World Religions Challenge
Emma was religious, and Charles worried even before he proposed to her that his religious doubts could be a problem. She did worry that they would not spend eternity together because, if he did not accept Christianity, he would be in hell. Yet they continued to discuss it all their lives, while continuing their love and devotion to each other. Here are their positions:
Charles (p. 185): "He had already figured out that humans had a common ancestor with apes (not that people evolved from apes, as many people still misunderstand it).Emma lived from 1808 to 1896, nearly all of the nineteenth century. The women of her day went through a lot that most women in Western culture don't have to deal with, at least not on the same scale. Learning about the way they lived makes this book appropriate for the Women Unbound reading challenge.
Emma (p. 98): "Not everything can be proven, Emma reasoned, but that does ot mean something that cannot be proven is wrong. Belief comes from a different place than science."
After he died an old man, Emma edited out of his autobiography passages he had intended only for the family to read, including this one (p. 231): "I can indeed hardly see how anyone ought to wish Christianity to bed true: for if so the plain language of the text seems to show that the men who do not believe, and this would include my Father, Brother and almost all my best friends, will be everlastingly punished. And this is a damnable doctrine."
Yet Charles always needed her and she was always there for him (page 58): "When he was traveling around the world on the Beagle, Charles was wretchedly seasick almost evewry day he was on board he ship. He lived for the times he could get off the rolling, rocky seas and onto solid land. Emma might not be passionate like his old girlfriend, Fanny Owen, was; she might not be sophisticated the way the Horner girls were, but she was brilliant and she was open-minded and she was unflappable. She could be his solid land in the tumultuous seas of his heretical thoughts."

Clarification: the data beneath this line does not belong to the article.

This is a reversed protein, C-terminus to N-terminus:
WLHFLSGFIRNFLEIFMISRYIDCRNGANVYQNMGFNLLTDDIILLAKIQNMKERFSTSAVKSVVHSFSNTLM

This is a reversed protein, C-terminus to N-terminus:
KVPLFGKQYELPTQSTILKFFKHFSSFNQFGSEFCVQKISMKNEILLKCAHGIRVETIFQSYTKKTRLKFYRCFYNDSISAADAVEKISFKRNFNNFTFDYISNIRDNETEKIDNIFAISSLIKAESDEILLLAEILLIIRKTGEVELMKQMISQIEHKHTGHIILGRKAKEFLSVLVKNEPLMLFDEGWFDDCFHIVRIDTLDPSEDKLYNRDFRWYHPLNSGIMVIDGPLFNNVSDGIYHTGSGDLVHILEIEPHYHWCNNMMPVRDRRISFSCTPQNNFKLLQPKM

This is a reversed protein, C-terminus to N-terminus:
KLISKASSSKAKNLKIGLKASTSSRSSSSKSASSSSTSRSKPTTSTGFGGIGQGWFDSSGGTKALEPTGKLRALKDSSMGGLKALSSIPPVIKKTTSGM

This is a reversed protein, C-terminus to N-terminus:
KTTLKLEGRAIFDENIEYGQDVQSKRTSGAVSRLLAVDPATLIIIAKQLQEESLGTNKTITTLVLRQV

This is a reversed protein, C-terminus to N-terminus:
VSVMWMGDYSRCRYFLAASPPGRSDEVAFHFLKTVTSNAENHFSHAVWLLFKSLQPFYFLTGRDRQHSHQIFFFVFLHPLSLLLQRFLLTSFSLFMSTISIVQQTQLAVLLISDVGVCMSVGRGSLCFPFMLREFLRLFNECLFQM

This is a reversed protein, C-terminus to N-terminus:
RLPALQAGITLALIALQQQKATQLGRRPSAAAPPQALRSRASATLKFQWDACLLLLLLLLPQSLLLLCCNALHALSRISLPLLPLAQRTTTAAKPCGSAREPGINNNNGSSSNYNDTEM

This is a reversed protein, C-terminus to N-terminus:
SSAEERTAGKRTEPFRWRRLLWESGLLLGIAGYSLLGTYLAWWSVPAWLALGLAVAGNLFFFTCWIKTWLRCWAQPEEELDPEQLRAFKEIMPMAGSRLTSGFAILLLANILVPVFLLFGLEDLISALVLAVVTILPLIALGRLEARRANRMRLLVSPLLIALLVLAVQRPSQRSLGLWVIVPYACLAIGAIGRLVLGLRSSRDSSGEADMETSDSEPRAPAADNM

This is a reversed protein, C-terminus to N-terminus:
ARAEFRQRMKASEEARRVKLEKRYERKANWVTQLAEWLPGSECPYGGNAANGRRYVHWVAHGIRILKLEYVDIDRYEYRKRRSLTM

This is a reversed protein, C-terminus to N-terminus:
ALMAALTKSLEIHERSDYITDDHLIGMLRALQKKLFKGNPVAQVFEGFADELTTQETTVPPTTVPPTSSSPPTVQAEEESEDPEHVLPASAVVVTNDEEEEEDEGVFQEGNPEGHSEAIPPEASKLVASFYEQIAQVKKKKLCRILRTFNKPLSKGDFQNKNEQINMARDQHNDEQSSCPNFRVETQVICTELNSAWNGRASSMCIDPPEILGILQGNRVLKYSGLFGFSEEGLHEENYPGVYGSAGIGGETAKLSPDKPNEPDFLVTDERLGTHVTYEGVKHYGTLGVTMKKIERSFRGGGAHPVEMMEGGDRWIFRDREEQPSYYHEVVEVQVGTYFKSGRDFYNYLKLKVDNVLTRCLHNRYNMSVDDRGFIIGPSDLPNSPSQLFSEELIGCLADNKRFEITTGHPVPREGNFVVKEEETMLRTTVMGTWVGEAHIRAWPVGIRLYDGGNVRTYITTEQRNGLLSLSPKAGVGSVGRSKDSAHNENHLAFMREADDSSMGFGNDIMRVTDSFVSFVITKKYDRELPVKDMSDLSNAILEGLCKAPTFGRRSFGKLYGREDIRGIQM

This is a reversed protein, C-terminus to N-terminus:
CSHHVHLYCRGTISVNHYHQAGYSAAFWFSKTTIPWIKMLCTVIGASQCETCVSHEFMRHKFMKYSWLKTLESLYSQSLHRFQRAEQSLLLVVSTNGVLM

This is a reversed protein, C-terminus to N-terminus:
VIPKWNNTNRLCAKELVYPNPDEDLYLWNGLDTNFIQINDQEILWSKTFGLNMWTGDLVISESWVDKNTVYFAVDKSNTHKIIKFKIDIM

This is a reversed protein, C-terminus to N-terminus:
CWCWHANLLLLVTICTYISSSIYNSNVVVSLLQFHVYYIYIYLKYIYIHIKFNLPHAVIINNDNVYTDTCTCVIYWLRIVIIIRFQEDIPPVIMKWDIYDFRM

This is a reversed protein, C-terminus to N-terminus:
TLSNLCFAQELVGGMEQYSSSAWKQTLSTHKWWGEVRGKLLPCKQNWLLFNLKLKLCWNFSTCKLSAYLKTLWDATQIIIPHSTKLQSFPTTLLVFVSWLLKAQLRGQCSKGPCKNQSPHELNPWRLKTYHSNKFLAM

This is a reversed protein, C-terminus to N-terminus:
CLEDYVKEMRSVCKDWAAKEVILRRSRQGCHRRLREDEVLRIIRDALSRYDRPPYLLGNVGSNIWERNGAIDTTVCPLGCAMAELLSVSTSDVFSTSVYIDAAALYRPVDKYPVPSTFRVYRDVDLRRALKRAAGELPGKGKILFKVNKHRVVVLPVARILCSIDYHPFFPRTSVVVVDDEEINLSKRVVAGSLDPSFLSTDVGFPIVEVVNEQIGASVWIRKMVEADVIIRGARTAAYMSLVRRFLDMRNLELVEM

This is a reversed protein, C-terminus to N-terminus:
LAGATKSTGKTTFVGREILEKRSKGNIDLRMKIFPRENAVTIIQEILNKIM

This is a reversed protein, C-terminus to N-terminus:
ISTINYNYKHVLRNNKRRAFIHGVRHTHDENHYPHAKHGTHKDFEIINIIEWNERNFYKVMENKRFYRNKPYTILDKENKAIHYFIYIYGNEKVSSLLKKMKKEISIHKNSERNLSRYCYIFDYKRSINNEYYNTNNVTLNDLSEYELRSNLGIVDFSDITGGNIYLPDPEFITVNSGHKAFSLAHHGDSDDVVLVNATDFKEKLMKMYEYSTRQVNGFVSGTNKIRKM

When Emma got pregnant -- they had ten children -- she had the added concern that she needed to persuade Charles before they were parted by death. Even though I was born only 44 years after Emma died, and even though the women in the generations before me passed on the fears that death was always a possibility during childbirth, I was nevertheless startled to read that Emma worried about death so young. The death of Charles, that is. If she should die, she wanted him to have already espoused her faith so that eventually he would join her in heaven.
She also had the added worry about her children dying. I didn't make a note of it, but somewhere in the book I seem to remember reading that one in four or five children died. Of their ten children, one died the year she was born, one at age ten, and one around two or three. That was heartbreaking.
So was the loss of other loved ones. They never knew when someone else would die, and Emma had the added worry that Charles was sick a lot. It seemed to me that he was always sick, possibly from anxiety. He did have panic attacks thinking of how people would react to his ideas.
I highly recommend this book. Not only is it an award-winning book (Printz Honor Book for Excellence in Young Adult Literature, National Book Award Finalist, and winner of the ALA's Excellence in Young Adult Nonfiction), but I rate it 9 of 10, an excellent book.